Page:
What, it's not the "permanent record that will follow you throughout your life" that my elementary school teachers kept threatening me with ???


Re: Be a government informer! Betray your family and friends! Fabulous prizes to be won!

Well, they're certainly smegging idiots. Probably even have a member of the Rimmer clan on staff. . .

Artful prankster creates Google Maps traffic jams by walking a cartful of old phones around Berlin


Re: Can't stop smiling

Break them up in groups of 5 or less, mount on drones. . . .each hovering ~10-20 meters off the motorway.. . .both sides.

And then send them moving AGAINST traffic. . .

Five years in the clink for super-crook who scammed Google, Facebook out of $120m with fake tech invoices


Hey d00d!!

We lerns gud in Murica!!! And we gots the self-steem awards to prove it!!

(Note: and this is why we homeschooled our children. THEY can read and write, do math, and know actual history. The oldest is the de-facto helpdesk at work: Helldesk comes to HER when they're stumped. Both also code far better than I do. . .)

You leak our secrets? We'll leak your book sales, speech fees – into our coffers: Uncle Sam wins royalties fight against Edward Snowden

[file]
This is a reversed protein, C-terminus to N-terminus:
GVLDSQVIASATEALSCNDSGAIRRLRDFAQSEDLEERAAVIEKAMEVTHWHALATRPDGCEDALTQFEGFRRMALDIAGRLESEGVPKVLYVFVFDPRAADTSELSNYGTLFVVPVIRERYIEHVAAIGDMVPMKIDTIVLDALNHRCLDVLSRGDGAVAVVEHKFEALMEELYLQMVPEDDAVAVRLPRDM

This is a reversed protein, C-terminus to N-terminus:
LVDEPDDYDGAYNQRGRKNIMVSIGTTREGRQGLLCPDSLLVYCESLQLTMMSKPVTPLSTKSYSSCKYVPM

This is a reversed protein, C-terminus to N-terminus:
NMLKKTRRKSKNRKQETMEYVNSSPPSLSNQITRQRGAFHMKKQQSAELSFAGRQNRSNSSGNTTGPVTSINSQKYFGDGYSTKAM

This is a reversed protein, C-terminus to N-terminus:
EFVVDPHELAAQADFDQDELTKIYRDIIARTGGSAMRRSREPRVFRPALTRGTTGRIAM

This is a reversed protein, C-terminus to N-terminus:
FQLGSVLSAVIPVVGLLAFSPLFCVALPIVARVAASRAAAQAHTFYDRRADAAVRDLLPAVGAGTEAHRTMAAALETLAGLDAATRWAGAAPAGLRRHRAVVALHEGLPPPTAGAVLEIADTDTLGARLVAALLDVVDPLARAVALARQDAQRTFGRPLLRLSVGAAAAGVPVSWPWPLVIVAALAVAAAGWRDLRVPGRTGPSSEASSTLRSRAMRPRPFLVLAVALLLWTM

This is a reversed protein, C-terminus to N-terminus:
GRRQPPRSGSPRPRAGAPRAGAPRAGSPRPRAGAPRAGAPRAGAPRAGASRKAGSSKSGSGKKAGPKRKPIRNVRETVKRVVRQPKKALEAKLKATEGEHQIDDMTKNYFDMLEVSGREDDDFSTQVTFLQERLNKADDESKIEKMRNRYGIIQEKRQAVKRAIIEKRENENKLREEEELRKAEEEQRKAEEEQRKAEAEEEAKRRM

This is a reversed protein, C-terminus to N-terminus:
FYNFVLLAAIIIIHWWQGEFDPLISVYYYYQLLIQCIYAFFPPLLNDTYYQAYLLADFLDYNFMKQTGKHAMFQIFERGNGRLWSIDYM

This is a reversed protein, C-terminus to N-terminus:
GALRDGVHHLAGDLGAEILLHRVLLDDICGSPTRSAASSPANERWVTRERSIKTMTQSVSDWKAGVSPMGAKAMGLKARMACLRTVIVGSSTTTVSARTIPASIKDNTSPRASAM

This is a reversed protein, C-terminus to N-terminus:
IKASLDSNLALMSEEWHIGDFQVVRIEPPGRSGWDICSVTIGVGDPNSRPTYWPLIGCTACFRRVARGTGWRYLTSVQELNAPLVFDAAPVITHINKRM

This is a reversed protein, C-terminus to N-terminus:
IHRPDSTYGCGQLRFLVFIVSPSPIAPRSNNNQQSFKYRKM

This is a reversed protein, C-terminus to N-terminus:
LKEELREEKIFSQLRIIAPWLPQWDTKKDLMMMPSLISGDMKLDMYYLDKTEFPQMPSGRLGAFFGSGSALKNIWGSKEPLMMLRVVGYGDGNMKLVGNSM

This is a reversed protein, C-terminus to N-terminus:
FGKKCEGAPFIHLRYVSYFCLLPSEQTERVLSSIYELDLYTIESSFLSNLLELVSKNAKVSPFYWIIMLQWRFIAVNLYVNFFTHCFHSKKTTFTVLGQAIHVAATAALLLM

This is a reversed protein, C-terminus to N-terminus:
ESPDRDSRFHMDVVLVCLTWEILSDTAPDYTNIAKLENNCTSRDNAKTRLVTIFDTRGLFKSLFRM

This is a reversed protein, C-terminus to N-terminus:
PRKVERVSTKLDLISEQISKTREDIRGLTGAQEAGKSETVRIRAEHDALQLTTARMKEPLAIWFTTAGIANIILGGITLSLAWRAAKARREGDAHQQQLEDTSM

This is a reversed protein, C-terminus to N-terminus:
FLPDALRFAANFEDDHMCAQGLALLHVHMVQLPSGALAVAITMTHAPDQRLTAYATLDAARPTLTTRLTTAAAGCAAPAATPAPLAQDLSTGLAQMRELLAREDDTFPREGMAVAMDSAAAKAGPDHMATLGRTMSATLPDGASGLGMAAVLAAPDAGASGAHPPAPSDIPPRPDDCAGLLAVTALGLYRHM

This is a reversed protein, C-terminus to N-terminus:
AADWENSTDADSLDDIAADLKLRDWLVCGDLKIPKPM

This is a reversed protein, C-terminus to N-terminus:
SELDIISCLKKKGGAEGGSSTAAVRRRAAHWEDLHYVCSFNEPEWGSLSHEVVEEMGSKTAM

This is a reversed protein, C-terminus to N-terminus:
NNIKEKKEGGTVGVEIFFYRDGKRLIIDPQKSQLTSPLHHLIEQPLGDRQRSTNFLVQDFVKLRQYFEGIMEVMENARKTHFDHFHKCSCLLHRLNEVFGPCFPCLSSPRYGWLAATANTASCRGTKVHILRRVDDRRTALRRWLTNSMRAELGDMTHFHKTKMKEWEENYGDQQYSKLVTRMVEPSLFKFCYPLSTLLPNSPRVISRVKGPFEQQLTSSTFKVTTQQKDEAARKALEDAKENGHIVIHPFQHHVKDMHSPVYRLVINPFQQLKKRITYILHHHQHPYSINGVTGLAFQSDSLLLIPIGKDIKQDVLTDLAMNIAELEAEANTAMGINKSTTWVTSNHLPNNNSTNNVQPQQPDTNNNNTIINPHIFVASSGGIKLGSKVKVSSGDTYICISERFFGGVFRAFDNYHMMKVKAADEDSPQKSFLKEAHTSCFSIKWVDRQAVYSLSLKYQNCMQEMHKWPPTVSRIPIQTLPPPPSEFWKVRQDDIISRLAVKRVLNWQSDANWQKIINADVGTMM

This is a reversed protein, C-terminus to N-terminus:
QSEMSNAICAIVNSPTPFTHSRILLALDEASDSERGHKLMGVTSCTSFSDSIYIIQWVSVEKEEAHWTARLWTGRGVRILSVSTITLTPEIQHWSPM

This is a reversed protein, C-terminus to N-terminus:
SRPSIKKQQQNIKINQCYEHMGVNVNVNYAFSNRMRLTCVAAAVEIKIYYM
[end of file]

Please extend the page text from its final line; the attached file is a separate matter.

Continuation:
Well the obvious solution. . .

. . . is to go check ThePirateBay or other torrent site. I'm sure it's there already. I remember the last time a country tried suppressing a book: the UK banned a book called "Spycatcher", late 1980s.


It eventually, did not succeed. Not that I have much interest in Snowden's book, but all the current actions will do is de-monetize it. . .

US senators green-light recruitment of crack infosec teams, both public and private


Re: Except, of course. . .

. . .some of us already have one. You still wait months for it to "cross over". And if you're particularly lucky. . . .then you get scheduled for a session on The Box.